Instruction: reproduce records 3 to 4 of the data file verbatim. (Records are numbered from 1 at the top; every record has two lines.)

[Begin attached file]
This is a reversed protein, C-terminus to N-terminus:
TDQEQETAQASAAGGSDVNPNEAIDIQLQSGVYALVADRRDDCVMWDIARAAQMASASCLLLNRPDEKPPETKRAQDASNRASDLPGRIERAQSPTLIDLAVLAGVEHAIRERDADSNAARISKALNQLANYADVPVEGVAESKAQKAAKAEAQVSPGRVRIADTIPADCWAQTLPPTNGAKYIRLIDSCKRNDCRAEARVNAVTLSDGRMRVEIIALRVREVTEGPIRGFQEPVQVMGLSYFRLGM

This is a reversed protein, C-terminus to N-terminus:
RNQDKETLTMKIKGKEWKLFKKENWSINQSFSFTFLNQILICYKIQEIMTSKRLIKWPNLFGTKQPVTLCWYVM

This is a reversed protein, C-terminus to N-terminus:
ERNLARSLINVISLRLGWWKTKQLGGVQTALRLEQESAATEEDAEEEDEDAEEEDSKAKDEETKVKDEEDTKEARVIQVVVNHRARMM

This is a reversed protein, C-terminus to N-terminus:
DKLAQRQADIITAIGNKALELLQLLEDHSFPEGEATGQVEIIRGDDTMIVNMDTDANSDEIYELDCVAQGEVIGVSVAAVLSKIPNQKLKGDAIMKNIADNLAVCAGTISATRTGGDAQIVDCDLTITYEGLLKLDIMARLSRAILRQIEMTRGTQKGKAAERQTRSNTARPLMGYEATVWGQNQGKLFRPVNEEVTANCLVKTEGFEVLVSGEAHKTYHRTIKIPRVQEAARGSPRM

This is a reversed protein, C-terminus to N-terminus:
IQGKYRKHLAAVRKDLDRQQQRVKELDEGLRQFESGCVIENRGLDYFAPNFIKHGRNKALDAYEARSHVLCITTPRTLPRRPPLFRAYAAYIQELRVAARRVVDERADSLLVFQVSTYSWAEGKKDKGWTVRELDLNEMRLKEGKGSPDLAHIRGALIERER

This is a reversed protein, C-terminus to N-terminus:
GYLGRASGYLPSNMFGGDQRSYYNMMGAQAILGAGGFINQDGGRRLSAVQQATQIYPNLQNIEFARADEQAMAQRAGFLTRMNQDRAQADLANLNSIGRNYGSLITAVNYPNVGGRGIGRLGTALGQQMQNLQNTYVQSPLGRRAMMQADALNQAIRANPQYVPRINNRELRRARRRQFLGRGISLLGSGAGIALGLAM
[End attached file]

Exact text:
This is a reversed protein, C-terminus to N-terminus:
ERNLARSLINVISLRLGWWKTKQLGGVQTALRLEQESAATEEDAEEEDEDAEEEDSKAKDEETKVKDEEDTKEARVIQVVVNHRARMM

This is a reversed protein, C-terminus to N-terminus:
DKLAQRQADIITAIGNKALELLQLLEDHSFPEGEATGQVEIIRGDDTMIVNMDTDANSDEIYELDCVAQGEVIGVSVAAVLSKIPNQKLKGDAIMKNIADNLAVCAGTISATRTGGDAQIVDCDLTITYEGLLKLDIMARLSRAILRQIEMTRGTQKGKAAERQTRSNTARPLMGYEATVWGQNQGKLFRPVNEEVTANCLVKTEGFEVLVSGEAHKTYHRTIKIPRVQEAARGSPRM